1980 was another realigning election which embodied the rise of the Sixth Party System, one in which America's two major parties distanced themselves from the counterculture movement and the New Left and instead embraced neoliberal economics. The Republican presidential candidate Ronald Reagan, a charismatic former actor, Governor of California, and 1976 presidential candidate, won the support of social conservatives across the nation due to the rise of the Christian right (an alliance of evangelical Protestants and conservative Catholics, especially white ethnics) and fiscal conservatives due to his support for "trickle-down economics". Reagan was also popular among young Americans, many of whom rebelled against their parents' counterculture upbringings and supported Reagan, whose conservative ideology appealed to the deeply individualistic desires of the disaffected "Me Generation" which grew up following the disillusionment of the Vietnam War. By 1984, many working-class whites had become "Reagan Democrats", supportive of Reagan's social conservatism and hawkish foreign policy, having felt that the Democrats had catered solely to African-American and social liberal interests.

The dying-down of Cold War tensions following the Dissolution of the Soviet Union in 1991 led to anti-communism fading from the political limelight of America, while the rise of a new generation of neoliberal Democratic leaders, the "New Democrats", energized the declining Democratic Party. By the 1990s, both major parties had become staunch supporters of neoliberalism, as many former adherents of the counterculture movement had become assimilated into general society, and many former "Cold War liberals" (foreign policy hawks) and anti-Stalinist leftists became "neoconservatives" who supported the promotion of American democracy in the Middle East, the US alliance with Israel, and a strong military. While the New Democrat Bill Clinton won the 1992 and 1996 presidential elections, the realignment of Southern whites to the Republican Party was nearly completed by the 1994 "Republican Revolution" as the Republicans - led by Newt Gingrich - promised a "Contract with America" which would include maintaining a balanced budget, anti-crime legislation, welfare cuts (ostensibly to discourage teenage pregnancy), middle-class tax relief, small business incentives, and 12-year limits for Congressional service (which failed to achieve a two-thirds majority). This new program created a Republican resurgence, with the "Establishment Republicans" coming to embody these views. In 2000, the Republican presidential candidate George W. Bush was awarded the presidency by Congress after the deciding state in the election, Florida, was refused a vote recount by the US Supreme Court despite electoral irregularities. The 9/11 attacks of 2001 diverted public attention from the 2000 presidential election controversy and united American public opinion in support of Bush's promised "War on Terror", which marked the peak of neoconservatism. The Republican presidency launched an invasion of Afghanistan in 2001 to destroy al-Qaeda and overthrow its allied Taliban regime, as well as a 2003 invasion of Iraq, launched under the false premise that the Ba'athist dictator Saddam Hussein was an ally of al-Qaeda leader Osama bin Laden (when, in fact, they were avowed enemies). However, the growing unpopularity of the Iraq War, Bush's poor handling of Hurricane Katrina, and the onset of the Great Recession in 2007 led to the GOP losing popularity, and, in 2008, the moderate conservative Republican presidential candidate John McCain was defeated by the New Democrat Barack Obama, the first African-American presidential nominee of either major party, who promised a better future with his motto, "Yes We Can". Republican Senator Arlen Specter's defection to the Democratic Party in 2009, accompanied by the defections of fellow Republican politicians Jim Jeffords and Lincoln Chafee, marked the demise of liberal Republicanism, as most social liberals within the Republican Party had shifted to the Democratic Party during and after Reagan's presidency. The Republican Party was energized by opposition to Barack Obama's "Obamacare" healthcare program and his new taxes, shifting the party's core from the Northeast to the towns and rural areas of the South and West, with more populist, anti-tax, anti-government, and anti-big business Republicans being elected to office. This populist movement, calling itself the "Tea Party", believed that big government and big business worked hand-in-hand (especially following Obama's bailout of Wall Street), and appealed to white working-class anti-elitism. The party's core electorate shifted further to the right, and the party opposed the Don't Ask, Don't Tell Repeal Act of 2010, the legalization of same-sex marriages, and other social liberal legislation. However, the establishment Republican presidential candidate Mitt Romney was defeated by Obama in 2012, and tensions between the establishment and populist wings of the party intensified. This culminated in the highly-divisive 2016 presidential election, during which a surprise candidate, New York businessman Donald Trump, defeated several establishment (Jeb Bush, John Kasich, and Marco Rubio) and Tea Party candidates (Ted Cruz, Mike Huckabee, and Ben Carson) to win the party's nomination with his populist promise to "Make America Great Again". Under Trump, the Republican Party shifted into far-right territory by making nativist appeals to anti-Muslim xenophobia and anti-immigrant sentiment (particularly Mexican and Central American immigrants, whom he claimed were mostly "rapists and criminals"), lent credence to the "Great Replacement" conspiracy theory (arguing that multiculturalism and diversity led to rising crime and terror rates, and that immigration degraded America), played into the stereotype of African-American "criminality" by promising to be a "law-and-order" president, and fed into anti-feminist and homophobic backlash which had been building up during the latter years of the Obama era. His anti-establishment platform and the unpopularity of his Democratic opponent Hillary Clinton led to his upset victory, during which he won former Democratic strongholds such as Pennsylvania, Michigan, and Wisconsin, as well as the swing state of Florida. During Trump's presidency, Trump and his administration's use of social media to attack his detractors, his frequent firing of cabinet and administration officials for perceived slights, and fears of Trump's impact on their re-election prospects led to most Republican politicians falling in line behind Trump, including some of his most fierce critics during his 2016 campaign, such as Lindsey Graham and Ted Cruz. 2020, a highly eventful and impactful year across the world, saw the Trump administration face several challenges, including the escalation of the Persian Gulf crisis, the onset of the COVID-19 pandemic, and the nationwide racial unrest which accompanied the George Floyd protests. Trump drew increasing criticism for his poor handing of the pandemic (which he and most of his prominent supporters initially insisted was the "common flu" or not a serious health problem) and relief for small businesses and frontline workers, for his deployment of the military to suppress protests in Washington DC, for his racist "law-and-order" rhetoric during the Black Lives Matter protest wave, for his refusal to disavow the "QAnon" conspiracy theory, for his unease at denouncing his large white supremacist following (which had received nationiwde attention after the 2017 Unite the Right rally), for his insistence that he would not recognize the 2020 presidential election results unless he won, for his suggestions to postpone the election, and for claiming that mail-in votes would lead to "massive voter fraud". Ultimately, Trump was defeated by Democratic nominee Joe Biden by the same margin by which he had defeated Clinton four years earlier, a vote of 306 to 232. Biden won the battleground states of Pennsylvania, Michigan, Wisconsin, and Nevada, as well as the traditional Republican strongholds of Arizona and Georgia, in large part due to extraordinary voter turnout, especially among African-American and Hispanic voters. However, Trump and a significant faction of the Republican Party refused to acknowledge his defeat or concede to Biden; even into January 2020, several Republican leaders challenged the election results and refused to recognize Biden as President, resulting in the 2021 United States coup d'etat attempt.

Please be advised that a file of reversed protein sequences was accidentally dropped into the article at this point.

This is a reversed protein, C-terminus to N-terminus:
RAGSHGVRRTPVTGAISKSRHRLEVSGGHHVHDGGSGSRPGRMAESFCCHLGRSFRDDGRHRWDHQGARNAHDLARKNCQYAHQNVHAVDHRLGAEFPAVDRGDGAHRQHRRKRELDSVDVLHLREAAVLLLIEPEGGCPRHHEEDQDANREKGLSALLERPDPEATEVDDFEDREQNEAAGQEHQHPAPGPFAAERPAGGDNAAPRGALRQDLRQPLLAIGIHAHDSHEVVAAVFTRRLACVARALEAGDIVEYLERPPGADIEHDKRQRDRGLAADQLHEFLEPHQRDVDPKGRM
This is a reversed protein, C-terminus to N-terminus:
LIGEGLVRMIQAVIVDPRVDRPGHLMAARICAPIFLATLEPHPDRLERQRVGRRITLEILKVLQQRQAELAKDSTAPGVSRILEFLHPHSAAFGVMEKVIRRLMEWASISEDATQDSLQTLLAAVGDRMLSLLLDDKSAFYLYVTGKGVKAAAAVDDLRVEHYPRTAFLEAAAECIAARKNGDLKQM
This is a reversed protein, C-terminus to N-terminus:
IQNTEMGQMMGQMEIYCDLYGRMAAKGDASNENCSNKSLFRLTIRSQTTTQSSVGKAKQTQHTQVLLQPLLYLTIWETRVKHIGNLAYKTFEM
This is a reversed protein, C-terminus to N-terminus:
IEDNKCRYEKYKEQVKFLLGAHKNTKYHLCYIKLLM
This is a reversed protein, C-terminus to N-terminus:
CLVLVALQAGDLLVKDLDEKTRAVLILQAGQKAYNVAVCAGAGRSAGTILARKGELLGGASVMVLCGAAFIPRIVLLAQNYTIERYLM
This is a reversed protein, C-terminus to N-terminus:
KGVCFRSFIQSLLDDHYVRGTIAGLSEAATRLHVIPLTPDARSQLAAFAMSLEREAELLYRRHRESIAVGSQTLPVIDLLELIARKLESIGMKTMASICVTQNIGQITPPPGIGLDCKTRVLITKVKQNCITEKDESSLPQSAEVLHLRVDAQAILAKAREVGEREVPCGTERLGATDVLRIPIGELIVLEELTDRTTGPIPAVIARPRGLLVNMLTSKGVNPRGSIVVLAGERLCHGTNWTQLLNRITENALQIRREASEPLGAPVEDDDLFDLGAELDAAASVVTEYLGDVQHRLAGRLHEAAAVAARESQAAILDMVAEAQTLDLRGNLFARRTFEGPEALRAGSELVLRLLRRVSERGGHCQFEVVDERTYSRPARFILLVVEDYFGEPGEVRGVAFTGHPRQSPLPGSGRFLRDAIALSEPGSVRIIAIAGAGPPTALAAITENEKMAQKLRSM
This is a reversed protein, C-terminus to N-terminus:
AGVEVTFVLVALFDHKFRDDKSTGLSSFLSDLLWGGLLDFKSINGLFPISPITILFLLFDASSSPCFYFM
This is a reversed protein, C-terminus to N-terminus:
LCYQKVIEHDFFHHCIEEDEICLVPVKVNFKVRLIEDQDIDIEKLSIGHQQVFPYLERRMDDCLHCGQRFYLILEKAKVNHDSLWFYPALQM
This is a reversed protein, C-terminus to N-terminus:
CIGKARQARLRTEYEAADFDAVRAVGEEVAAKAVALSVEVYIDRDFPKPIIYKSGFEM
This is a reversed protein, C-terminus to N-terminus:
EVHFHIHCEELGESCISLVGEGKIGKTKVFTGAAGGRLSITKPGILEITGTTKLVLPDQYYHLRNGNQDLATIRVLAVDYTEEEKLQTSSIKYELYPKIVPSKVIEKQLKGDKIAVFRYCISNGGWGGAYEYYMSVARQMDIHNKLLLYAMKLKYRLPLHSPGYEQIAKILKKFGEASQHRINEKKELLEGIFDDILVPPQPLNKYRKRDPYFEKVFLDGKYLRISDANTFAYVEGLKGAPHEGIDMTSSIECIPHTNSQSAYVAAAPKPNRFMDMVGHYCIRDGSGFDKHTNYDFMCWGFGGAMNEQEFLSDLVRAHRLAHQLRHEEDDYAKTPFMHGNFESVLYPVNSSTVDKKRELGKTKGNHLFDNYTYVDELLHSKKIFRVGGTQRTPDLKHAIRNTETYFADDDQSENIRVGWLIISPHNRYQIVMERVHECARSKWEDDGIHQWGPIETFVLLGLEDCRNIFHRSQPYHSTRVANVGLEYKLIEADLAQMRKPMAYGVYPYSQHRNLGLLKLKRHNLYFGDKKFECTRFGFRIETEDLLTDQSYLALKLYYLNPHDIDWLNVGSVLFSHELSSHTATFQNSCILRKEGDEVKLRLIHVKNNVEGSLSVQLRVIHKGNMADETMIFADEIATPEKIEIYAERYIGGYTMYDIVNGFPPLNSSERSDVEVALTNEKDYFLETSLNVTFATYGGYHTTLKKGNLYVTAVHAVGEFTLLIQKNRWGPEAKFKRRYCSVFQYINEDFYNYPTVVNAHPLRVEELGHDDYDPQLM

By the 21st century, the party's platform included support for free market capitalism, free enterprise, fiscal conservatism, a strong national defense, deregulation, restrictions on labor unions, social conservatism, and upholding "Judeo-Christian ethics". Since the 1990s, the party's strongest support comes from the American South, the Great Plains, the Mountain States, and rural districts in the North, as well as from conservative Catholics, Mormons, and Evangelicals.


19th century

New Deal era

Modern factions

Ideological shifts